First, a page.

• Corpus ID: 26130257

AGRICULTURAL SYSTEMS AND FOOD PATTERNS.

@article{Mcmartin1964AGRICULTURALSA,
  title={AGRICULTURAL SYSTEMS AND FOOD PATTERNS.},
  author={A. Mcmartin},
  journal={South African medical journal = Suid-Afrikaanse tydskrif vir geneeskunde},
  year={1964},
  volume={38},
  pages={
          625-8
        }
}
  • A. Mcmartin
  • Published 22 August 1964
  • Economics
  • South African medical journal = Suid-Afrikaanse tydskrif vir geneeskunde
7 Citations
Donut Stones as Thigh-Supported Spindle Whorls: Evidence of Ancient Maya Household Yarn and Cordage Production
Abstract Donut stones are a relatively common class of ground stone artifact found at archaeological sites throughout Mesoamerica and Andean South America, and a variety of functional interpretations
Gender, Farming, and Long‐Term Change
  • C. Robin
  • Sociology
    Current Anthropology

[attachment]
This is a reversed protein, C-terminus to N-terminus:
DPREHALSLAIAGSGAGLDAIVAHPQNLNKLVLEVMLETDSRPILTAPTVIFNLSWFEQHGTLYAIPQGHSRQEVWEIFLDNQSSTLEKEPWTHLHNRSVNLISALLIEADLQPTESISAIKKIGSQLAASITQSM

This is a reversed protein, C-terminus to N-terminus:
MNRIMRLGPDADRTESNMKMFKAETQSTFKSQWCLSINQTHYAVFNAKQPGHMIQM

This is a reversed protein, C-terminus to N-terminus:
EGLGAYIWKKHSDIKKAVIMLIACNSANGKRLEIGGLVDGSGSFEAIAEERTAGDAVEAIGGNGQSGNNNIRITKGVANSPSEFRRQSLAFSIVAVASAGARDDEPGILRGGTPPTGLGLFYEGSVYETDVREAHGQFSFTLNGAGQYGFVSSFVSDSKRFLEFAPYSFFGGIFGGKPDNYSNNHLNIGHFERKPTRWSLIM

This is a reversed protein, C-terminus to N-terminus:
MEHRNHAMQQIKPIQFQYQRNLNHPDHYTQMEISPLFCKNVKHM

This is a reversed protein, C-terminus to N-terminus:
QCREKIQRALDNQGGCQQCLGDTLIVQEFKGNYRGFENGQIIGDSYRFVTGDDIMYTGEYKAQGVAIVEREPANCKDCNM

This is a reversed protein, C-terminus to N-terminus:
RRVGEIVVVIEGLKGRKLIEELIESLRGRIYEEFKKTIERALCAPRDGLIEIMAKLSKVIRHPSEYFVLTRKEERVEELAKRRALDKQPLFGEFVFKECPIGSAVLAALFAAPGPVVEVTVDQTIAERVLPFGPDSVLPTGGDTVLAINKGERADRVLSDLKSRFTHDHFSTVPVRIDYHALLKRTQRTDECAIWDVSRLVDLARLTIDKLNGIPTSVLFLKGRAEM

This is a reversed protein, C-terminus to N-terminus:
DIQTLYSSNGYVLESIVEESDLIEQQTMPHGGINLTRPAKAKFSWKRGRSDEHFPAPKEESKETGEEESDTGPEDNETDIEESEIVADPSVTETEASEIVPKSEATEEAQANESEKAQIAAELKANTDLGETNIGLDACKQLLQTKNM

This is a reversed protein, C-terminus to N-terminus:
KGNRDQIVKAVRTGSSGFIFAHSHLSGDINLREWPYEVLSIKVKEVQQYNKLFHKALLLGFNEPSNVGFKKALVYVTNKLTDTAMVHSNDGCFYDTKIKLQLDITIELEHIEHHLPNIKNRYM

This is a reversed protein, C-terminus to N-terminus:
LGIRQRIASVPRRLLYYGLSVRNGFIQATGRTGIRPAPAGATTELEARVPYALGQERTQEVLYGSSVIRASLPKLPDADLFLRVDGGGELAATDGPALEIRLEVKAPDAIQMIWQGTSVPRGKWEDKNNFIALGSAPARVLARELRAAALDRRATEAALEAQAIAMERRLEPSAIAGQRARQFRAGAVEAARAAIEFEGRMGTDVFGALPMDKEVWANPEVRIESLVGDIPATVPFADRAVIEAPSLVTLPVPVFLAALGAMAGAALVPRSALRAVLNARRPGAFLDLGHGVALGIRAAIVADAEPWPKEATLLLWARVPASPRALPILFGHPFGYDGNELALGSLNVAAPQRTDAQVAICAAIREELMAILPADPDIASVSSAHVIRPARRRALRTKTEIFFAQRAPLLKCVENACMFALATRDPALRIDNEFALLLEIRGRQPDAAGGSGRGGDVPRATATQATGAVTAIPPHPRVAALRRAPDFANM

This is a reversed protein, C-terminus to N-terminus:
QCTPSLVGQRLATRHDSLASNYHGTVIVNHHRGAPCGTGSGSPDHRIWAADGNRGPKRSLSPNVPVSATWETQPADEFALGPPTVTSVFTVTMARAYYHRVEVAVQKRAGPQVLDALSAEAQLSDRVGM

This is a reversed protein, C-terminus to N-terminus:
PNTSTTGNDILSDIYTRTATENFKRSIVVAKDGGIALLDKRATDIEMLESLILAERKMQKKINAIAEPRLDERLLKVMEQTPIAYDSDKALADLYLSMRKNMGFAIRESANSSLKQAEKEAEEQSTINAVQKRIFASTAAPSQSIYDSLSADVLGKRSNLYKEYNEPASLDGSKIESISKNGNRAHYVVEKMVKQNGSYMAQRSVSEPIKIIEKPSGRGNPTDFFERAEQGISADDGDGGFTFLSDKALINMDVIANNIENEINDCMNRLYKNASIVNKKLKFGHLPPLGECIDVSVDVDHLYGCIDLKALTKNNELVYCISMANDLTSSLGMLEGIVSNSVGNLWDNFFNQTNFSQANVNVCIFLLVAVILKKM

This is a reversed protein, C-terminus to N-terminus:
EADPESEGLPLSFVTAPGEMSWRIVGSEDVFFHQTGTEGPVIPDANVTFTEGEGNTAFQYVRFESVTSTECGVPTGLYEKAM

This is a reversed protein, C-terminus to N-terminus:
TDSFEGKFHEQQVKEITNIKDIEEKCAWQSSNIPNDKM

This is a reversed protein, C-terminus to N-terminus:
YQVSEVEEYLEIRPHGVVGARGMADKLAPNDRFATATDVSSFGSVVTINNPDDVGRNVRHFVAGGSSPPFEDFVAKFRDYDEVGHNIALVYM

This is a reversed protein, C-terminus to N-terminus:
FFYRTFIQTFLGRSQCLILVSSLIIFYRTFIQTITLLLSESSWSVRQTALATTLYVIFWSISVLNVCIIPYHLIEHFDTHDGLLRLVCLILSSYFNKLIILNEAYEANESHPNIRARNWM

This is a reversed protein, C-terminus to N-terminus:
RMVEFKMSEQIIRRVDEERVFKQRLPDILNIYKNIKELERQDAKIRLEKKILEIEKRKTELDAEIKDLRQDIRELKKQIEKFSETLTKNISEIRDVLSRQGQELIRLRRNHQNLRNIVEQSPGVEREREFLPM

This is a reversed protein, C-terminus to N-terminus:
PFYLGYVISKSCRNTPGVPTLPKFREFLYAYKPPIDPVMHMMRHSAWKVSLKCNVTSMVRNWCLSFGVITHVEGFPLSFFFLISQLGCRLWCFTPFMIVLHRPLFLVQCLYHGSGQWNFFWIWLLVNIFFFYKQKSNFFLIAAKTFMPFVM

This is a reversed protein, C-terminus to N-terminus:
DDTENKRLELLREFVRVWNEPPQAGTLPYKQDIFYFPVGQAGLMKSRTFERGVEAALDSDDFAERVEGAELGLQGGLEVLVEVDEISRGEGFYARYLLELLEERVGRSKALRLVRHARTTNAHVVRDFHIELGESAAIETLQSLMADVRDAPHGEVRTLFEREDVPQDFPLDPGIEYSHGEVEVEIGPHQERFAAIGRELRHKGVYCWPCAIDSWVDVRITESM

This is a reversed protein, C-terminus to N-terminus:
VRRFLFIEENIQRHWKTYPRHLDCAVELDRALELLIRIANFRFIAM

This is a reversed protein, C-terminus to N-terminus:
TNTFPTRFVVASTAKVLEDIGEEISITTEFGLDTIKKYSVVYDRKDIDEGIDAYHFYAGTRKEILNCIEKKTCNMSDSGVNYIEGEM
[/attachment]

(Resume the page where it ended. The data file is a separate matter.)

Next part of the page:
• 2006
A reassessment of ethnographic, ethnohistoric, and archaeological evidence documents variation in Maya agricultural technologies across time and space and change in the social relations of farming
AGRICULTURAL POLE RITUALS AND RULERSHIP IN LATE FORMATIVE CENTRAL JALISCO
Recent research into the Teuchitlan tradition continues to improve our understanding of western Mexico's relationship to the rest of Mesoamerica. The tradition is defined on the basis of its
Women, Horticulture, and Society in Sub‐Saharan Africa
Considerable power was probably available to either sex earlier in human history. Males were largely concerned with the prestige sphere based on control of special goods usually involving mobility
Deutung von Orts- und Flurnetzen im Hochland von Mexiko als kultreligiöse Reliktformen altindianischer Besiedlung
Coutts, H. H.: Rainfall of the Kilimanjaro area, Weather, Vol. 24, p. 66-69, 1969. East Africa Royal Comission: Report for 1953-1955, Lon don, p. 252-254 and Map. 3, 1961. Findlater, J.: Mean monthly
Food-Producing Systems Available to the Ancient Maya
Abstract Discussion on the subsistence base of the ancient Maya has centered mainly around the potentialities and limitations of shifting cultivation. The case for alternative and more intensive